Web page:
Adam Heathcote has been studying blue-green algae blooms for over 15 years, including a lot of work in lakes in Iowa and southern Minnesota surrounded by farms and other development, where it’s common to see intense algal blooms.
But that didn’t bring him back to what he saw last month in Boundary Waters Canoe Wilderness, when paddling at Burnt and Smoke Lakes–two small lakes off Sobel Lake, a popular entry point into the BWCA region north of Toft, Minnesota.
said Heathcote, director of the Division of Water and Climate Change at the St. Croix Institute for Station Watershed Research, part of the Minnesota Science Museum.
“I’ve never seen a bloom so much where it was like thick paint, neon blue, neon green, and lake level, and not only [in] A slightly isolated bay,” Heathcote described. “Two of the three lakes we sampled at Boundary Waters had this happening across nearly their entire surface area.”
Heathcote was surprised because these lakes are protected; They are surrounded by the wilderness.
There are algae in every lake. They are a healthy part of the ecosystem. It becomes a problem when algae are dominated by cyanobacteria, which can produce toxins that are harmful to humans and pets.
Did you know that MPR news is sponsored by members? Gifts from individuals influence the headlines, clarity, and context found here. Donate through Fall Member Drive to become a member today.
Not all algal blooms are toxic. But Lienne Sethna, a postdoctoral fellow who works with Heathcote, said they examined the algae found in Boundary Waters under a microscope. They discovered three types of cyanobacteria that produce different types of toxins.
“It’s something that we’re really concerned about, and it’s something we really hope to address through this study,” Sethna said.
The purest lakes in Minnesota
Researchers study some of the cleanest and most pristine lakes in the state, just in and out of the wilderness. They’re trying to figure out why the algae’s situation has changed so unexpectedly. They have also documented cyanobacteria in Lakes Elbow and Finger, part of the Timber-Frear Canoe Trail in the Upper National Forest and on Lake Sawbill.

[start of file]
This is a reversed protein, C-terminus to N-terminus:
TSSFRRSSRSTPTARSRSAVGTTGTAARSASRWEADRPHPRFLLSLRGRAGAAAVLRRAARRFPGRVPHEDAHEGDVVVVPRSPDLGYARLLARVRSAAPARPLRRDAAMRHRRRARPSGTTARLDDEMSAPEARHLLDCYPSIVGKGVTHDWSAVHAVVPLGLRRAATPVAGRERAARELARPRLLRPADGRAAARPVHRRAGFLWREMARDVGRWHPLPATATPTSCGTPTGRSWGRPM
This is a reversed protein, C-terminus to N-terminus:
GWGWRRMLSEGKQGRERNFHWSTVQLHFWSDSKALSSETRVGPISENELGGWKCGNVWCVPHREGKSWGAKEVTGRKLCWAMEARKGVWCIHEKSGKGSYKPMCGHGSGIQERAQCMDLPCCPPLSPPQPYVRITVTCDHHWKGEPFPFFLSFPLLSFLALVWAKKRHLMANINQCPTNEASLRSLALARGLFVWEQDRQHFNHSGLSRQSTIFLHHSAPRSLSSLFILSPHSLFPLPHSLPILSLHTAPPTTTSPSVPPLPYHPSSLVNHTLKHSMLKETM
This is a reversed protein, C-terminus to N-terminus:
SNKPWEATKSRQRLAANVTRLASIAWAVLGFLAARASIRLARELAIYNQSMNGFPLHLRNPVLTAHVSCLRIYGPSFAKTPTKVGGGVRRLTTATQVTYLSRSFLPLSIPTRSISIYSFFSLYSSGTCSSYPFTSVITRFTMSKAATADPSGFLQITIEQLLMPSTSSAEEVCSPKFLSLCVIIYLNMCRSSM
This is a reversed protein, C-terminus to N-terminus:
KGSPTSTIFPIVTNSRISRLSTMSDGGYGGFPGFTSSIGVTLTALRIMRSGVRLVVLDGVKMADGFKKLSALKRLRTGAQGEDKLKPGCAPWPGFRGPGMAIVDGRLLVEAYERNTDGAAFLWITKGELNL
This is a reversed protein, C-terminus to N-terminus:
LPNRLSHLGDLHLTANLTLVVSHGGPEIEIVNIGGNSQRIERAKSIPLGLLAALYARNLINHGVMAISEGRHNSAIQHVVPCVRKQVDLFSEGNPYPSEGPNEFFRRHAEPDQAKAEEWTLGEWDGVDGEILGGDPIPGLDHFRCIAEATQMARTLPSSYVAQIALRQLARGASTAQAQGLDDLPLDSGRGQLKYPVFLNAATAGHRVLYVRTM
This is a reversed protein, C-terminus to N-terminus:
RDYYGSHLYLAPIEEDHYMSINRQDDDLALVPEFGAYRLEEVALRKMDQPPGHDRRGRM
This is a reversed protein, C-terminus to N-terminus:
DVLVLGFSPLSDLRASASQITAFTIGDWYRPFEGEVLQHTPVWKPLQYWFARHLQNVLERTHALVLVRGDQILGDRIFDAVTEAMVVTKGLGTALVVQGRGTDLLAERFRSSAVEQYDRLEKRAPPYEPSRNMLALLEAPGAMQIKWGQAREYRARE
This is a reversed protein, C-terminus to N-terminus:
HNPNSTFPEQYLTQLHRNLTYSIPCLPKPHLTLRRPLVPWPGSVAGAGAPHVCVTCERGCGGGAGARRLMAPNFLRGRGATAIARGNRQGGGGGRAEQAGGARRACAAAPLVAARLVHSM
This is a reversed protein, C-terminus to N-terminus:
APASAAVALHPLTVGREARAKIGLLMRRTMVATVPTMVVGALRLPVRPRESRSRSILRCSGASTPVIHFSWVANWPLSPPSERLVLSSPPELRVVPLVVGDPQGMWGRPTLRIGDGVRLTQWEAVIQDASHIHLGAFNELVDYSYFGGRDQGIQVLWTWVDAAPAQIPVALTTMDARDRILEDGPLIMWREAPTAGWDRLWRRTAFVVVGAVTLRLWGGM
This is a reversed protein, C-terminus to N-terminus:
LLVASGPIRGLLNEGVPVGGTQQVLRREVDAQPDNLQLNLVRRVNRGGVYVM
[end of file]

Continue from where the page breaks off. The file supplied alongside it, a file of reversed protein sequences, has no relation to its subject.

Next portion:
Scientists measure nutrients, algae, water temperature and oxygen levels. They focused in part on Lakes Burnt and Smoke due to previous reports of algal blooms there.
Claire Shirley owns Sawbill Canoe Outfitters with her husband Dan. She said her family remembers seeing algae in those lakes since her grandparents started working in 1957.
Shirley said these lakes are shallow, with a muddy bottom and historically light fluffy fish catch that does not appear to have been affected by algae.
“No one has ever gotten sick or reported problems this way either,” Shirley said. “So it’s something we’ve kind of been living with for a very long time and have always been aware of. But we’re excited and grateful that someone has studied it. And we’d be really curious to hear what they’re going to find out.”
History in the sediment
Heathcote said there has been evidence of algal blooms in northern Minnesota’s shallow lakes since the 1700s. But he suspects the flowers in the area are becoming larger, more persistent, and more toxic.
To verify this, scientists extract samples from the sediment that gradually accumulates on the bottoms of the lake. Cyanobacteria create pigments that are preserved in sediments.
“We can look back through those layers, almost like reading the pages of a book,” Sethna explained.
“We use these layers to understand how nutrients and algae have changed over time. And so we use that to understand how cyanobacteria or harmful algal blooms occurred in the past and what kinds of factors have changed from historical conditions to the present day to help us understand why they happen now.”
Two possible reasons
Scientists have two hypotheses for what provokes flowering in these wild lakes.
First, climate change. Lakes are warmer. This allows the nutrients that have accumulated in the sediment to be more readily available to the algae at the top of the lake.
The second theory: dust. Researchers believe that nutrients are leached into the lakes from the atmosphere and help nourish these algae.
Heathcote admitted, “We had to pass the laughter test in this test first because of course you think, ‘What can dust do with these huge lakes?'” ”
But he said several influential studies have documented the effect of dust in remote alpine lakes in the foothills of the Rocky Mountains in Colorado.
For the first time in Minnesota, Heathcote and colleagues set up a network of dry sedimentation monitors to capture and measure nutrients falling from the sky.
Heathcote believes that it is likely that both global warming and atmospheric deposition are contributing to the growing trend of toxic cyanobacterial reproduction in northern Minnesota. This project seeks to confirm that.
While much research has been done on algal blooms in areas of obvious human influence, scientists are still working to understand the global drivers that fuel them.
“We don’t really know what we’re going to discover,” Heathcote said. “This is truly cutting-edge research. This is the first study of its kind in Minnesota and one of the first in the world.”
Anyone who sees a suspected harmful algal bloom in a remote northern Minnesota lake are asked to contact the researchers at ResearchStation@smm.org or on Twitter @scwrs_mn
#Algal #blooms #border #waters #raise #questions #concerns